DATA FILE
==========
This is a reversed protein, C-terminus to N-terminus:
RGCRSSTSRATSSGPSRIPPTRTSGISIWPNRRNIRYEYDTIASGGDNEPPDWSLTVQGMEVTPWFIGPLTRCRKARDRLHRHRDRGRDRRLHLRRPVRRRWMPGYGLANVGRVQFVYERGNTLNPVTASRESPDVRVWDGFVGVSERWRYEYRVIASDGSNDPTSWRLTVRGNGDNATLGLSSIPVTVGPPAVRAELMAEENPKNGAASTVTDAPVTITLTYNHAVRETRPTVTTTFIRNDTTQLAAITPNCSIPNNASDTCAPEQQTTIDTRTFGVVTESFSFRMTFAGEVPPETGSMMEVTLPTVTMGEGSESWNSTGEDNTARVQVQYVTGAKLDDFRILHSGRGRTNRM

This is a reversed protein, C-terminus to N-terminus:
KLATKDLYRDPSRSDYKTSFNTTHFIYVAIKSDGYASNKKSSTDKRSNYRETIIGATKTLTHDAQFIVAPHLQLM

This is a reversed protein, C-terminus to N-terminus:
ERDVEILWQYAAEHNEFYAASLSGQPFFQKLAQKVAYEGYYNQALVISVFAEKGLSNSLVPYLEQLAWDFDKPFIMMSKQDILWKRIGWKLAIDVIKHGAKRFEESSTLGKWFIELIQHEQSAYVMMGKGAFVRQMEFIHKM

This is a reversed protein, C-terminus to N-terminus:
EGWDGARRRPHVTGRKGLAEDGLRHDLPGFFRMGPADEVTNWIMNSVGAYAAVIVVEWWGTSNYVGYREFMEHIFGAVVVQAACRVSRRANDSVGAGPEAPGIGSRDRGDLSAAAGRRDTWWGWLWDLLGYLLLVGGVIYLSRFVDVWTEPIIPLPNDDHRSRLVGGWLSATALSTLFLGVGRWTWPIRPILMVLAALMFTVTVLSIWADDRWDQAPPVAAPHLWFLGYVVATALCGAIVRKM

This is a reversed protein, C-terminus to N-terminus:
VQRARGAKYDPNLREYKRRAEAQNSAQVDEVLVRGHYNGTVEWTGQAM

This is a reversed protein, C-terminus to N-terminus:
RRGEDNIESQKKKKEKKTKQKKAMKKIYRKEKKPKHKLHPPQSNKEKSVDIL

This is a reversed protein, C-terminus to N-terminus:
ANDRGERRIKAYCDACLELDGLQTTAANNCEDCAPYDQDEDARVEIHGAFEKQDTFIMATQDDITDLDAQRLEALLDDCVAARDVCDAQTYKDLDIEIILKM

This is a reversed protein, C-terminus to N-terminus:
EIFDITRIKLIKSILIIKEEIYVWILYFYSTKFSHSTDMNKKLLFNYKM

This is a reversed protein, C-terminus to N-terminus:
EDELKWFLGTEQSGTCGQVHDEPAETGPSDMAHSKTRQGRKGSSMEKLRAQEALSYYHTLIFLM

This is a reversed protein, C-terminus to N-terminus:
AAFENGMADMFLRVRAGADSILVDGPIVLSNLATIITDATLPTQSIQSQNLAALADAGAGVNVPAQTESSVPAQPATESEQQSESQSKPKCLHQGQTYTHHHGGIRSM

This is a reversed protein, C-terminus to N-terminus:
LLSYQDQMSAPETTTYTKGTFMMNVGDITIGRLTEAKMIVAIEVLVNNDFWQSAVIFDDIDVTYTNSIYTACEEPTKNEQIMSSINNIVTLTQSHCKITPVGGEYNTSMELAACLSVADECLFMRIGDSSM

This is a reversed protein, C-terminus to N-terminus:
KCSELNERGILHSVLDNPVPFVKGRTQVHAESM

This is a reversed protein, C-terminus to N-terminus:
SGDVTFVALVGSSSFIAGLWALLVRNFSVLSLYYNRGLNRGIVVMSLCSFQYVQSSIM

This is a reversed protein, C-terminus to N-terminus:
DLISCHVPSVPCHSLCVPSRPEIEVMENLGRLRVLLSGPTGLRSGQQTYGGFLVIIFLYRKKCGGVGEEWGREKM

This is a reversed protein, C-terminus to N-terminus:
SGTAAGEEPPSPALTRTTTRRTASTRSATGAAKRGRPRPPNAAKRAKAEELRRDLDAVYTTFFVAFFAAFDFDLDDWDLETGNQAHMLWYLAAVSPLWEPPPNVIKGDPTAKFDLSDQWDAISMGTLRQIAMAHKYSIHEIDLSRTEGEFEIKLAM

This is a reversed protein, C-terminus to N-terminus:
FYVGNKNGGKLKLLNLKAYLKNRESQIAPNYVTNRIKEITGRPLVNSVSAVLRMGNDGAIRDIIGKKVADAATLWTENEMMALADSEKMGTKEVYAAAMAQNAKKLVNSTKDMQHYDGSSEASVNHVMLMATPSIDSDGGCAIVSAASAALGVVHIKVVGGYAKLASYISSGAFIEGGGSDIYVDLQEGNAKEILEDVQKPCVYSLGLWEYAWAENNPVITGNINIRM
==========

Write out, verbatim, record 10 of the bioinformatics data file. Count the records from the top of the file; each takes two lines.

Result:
This is a reversed protein, C-terminus to N-terminus:
AAFENGMADMFLRVRAGADSILVDGPIVLSNLATIITDATLPTQSIQSQNLAALADAGAGVNVPAQTESSVPAQPATESEQQSESQSKPKCLHQGQTYTHHHGGIRSM